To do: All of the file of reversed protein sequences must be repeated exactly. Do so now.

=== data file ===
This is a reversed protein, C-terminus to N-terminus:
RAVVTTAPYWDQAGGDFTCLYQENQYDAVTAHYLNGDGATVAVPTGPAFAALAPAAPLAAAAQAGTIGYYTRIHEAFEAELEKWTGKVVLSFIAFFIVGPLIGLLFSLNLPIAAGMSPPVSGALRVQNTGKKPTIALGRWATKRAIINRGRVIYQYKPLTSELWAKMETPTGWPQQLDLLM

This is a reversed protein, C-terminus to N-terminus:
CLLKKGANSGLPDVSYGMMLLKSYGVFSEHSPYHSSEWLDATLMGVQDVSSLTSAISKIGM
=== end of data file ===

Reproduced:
This is a reversed protein, C-terminus to N-terminus:
RAVVTTAPYWDQAGGDFTCLYQENQYDAVTAHYLNGDGATVAVPTGPAFAALAPAAPLAAAAQAGTIGYYTRIHEAFEAELEKWTGKVVLSFIAFFIVGPLIGLLFSLNLPIAAGMSPPVSGALRVQNTGKKPTIALGRWATKRAIINRGRVIYQYKPLTSELWAKMETPTGWPQQLDLLM

This is a reversed protein, C-terminus to N-terminus:
CLLKKGANSGLPDVSYGMMLLKSYGVFSEHSPYHSSEWLDATLMGVQDVSSLTSAISKIGM